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Member Since 15 Nov 2008
Offline Last Active Aug 11 2013 07:12 PM

Posts I've Made

In Topic: Bizarre placement new[] operator return address

12 April 2013 - 12:34 AM

Hey Phil,


Your damn right.

I could have just used placement on each element !!



Thanks for the link too !!




In Topic: Bizarre placement new[] operator return address

11 April 2013 - 11:43 PM

Hey guys,


Thanks for your replies.


@L. Spiro.

A *pArr = new (pMem) A[4]; is not casting operation. It goes through operator new[] overloaded function.

It is used when you want to initialize an array of elements (calling constructors) given pre-allocated memory.



I agree that void* to A* will not change address.

If you notice the operator new[] is not changing the address. It is returned as such. Also in delete[] the value obtained is -4 of the address passed in (In other words the original address allocated). So the new[] operator is doing a +4 and delete is doing a -4. C++ is doing it !!

Try executing the code on your computer.


Also an update on my find:

I've tried the above code on a variety of different configurations. On Windows, On Unix and on A 64 Bit Application.


Here are my observations, when using In Place new[] operator overloading:

1. The memory returned from operator new[] is shifted forward by sizeof(size_t).

2. The memory passed as argument to delete[] is shifted back by sizeof(size_t).

3. The size argument to operator new [] will be equal to (sizeof(class) * numofArray) + sizeof(size_t).

4. The first size_t bytes of memory returned from new[] contains the number of elements allocated.


Also please note the above code needs to be changed to allocate +sizeof(size_t) memory to function without memory problems.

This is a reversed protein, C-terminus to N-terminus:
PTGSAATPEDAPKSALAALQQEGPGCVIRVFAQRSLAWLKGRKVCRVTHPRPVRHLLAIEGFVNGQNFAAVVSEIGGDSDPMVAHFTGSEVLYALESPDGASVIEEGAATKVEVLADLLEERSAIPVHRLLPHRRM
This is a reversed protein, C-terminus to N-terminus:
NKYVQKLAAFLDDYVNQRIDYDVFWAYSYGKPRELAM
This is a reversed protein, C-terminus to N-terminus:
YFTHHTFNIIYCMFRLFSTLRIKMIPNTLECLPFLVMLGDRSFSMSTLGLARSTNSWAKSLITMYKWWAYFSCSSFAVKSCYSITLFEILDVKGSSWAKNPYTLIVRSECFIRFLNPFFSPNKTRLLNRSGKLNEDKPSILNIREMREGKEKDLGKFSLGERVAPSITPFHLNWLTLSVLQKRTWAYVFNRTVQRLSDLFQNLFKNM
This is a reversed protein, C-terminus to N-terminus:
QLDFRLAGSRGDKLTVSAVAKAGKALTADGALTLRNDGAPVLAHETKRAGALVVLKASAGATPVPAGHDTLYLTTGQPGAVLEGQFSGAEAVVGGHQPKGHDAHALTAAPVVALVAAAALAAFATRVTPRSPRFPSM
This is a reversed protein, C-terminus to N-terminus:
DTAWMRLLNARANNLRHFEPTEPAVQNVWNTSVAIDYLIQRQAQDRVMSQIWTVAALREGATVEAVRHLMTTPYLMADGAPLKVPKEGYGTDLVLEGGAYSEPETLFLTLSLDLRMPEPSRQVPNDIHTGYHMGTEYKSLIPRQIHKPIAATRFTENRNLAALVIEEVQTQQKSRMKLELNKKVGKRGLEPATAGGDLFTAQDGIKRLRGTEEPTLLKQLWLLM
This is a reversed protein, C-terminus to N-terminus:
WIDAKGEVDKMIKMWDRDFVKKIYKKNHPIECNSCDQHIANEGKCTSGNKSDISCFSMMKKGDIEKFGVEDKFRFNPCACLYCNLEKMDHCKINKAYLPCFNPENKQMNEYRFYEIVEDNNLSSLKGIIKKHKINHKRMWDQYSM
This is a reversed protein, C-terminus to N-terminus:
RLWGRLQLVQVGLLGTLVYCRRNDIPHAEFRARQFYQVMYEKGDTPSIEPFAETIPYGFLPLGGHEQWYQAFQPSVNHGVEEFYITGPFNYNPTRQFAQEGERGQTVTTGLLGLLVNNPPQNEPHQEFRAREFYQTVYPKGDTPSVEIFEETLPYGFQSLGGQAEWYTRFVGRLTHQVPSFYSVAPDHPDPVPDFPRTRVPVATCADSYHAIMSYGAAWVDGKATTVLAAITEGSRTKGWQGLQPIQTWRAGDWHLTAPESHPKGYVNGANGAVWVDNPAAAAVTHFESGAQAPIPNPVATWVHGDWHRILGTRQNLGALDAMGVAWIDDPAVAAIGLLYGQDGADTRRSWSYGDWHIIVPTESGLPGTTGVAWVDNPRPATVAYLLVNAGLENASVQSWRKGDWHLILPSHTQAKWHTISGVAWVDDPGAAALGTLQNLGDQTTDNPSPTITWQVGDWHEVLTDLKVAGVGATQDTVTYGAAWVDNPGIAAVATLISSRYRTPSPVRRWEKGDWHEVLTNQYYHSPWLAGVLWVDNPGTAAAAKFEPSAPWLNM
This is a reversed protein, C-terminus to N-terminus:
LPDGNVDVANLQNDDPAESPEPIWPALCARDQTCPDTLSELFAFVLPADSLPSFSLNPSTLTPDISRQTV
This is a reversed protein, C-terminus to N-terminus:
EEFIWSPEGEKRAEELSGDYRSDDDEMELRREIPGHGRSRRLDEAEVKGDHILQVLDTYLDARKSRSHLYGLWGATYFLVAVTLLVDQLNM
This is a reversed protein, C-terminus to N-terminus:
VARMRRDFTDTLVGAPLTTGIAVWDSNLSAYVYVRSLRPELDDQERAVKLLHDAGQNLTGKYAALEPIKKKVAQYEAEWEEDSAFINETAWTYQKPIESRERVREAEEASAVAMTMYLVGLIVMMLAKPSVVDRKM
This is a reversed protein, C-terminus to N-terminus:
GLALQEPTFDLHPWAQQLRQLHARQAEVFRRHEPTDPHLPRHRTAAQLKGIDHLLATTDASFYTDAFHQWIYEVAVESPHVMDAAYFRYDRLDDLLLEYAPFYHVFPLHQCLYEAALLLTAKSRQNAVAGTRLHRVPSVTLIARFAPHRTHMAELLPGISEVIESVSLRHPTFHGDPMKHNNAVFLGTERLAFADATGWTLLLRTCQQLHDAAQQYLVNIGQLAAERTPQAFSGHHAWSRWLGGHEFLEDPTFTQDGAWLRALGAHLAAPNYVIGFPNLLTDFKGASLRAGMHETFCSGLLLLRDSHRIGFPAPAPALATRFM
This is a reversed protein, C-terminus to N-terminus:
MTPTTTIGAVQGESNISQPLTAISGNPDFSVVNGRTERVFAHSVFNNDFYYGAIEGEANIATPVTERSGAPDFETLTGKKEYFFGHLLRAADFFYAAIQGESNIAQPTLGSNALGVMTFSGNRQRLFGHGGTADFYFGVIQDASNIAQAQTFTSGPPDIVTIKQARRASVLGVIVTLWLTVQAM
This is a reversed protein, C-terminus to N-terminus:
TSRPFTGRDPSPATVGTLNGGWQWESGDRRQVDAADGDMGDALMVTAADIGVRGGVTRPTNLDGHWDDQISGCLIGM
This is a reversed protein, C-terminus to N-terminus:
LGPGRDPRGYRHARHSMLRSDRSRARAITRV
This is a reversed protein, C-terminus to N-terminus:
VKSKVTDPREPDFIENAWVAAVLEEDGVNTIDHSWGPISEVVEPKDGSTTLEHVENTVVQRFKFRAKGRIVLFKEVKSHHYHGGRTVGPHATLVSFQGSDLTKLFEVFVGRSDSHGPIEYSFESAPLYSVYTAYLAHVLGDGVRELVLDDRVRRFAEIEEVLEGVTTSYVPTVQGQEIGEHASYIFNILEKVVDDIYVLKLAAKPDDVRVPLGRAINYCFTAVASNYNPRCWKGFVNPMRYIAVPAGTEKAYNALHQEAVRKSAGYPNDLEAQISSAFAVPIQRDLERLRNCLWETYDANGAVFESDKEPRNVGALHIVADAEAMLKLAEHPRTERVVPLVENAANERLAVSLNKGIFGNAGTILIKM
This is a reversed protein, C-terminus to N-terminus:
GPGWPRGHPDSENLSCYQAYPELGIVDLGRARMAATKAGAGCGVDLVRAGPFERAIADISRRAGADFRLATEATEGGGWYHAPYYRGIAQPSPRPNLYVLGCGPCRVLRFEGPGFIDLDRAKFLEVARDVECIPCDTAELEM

void *pMem = malloc(sizeof(BaseString) * 4 + sizeof(size_t));


I am wondering whether this is a C++ standard. If it is, I'd tweak the addresses myself and use it.

In Topic: FXAA and Color Space

05 August 2012 - 09:04 PM

Managed to port glsl code to hlsl for FXAA.
Seems to work.

Attaching it for people who need it. It looks simpler than the Fxaa 3.11. I am guessing its the old version. But it performs better.
Tried with and without Luma. Works in both cases.

On DX9 you need to do color space conversion, in order to use it correctly.

I do something like this:

Stage 0
Render Main Scene to texture
- Texture Read convert - SRGB to Linear
- Texture Write convert - None

Stage 0.5 (Optional, if filling alpha with luma)
Render Texture to Texture
- Texture Read convert - None
- Texture Write convert - None

Stage 1
Render Texture to Monitor using FXAA
- Texture Read convert - None
- Texture Write convert - Linear to SRGB (as Monitor requires SRGB format)

Hopefully that clarifies some stuff.

For now this works.

@Dragon. Couldn't get the Fxaa 3.11 to work though. I rechecked all the variables, I am not sure whats the problem. if you find something wrong, please tell me. Attaching the updated old one again. Attaching some part of the code, if someone wants to see.

I have a question
FPS drops as follows (@1080p):
- Normal Render (1500 FPS)
- Render To Texture (1000 FPS)
- Texture To Scene with FXAA (500 FPS)
Is that normal ?


In Topic: FXAA and Color Space

01 August 2012 - 02:08 AM

Hey Thanks guys.

Like Hodgman said, My initial setting was 1/2 texel size off on DX9.
After fixing the issue the textures still renders the old jaggy pattern Posted Image

Initially I noticed some difference in the image when rendering to texture vs normal rendering in the case of DX9.
Now, both look the same. I am assuming the 1/2 texel problem is accounted for.

I used this article to understand the color space stuff

Tried to use the color space as in the Fxaa_3.11 header. But still no dice.

Reattaching updated shaders.

lol... Maybe I should go for SMAA Posted Image

Fxaa3 (lower quality 0.62 ms) vs SMAA Tx2 (higher quality 1.32 ms)
Hard to decide

Thanks guys

In Topic: FXAA and Color Space

30 July 2012 - 12:25 AM

Cool thanks man.

Btw saw your game. It looks damn awesome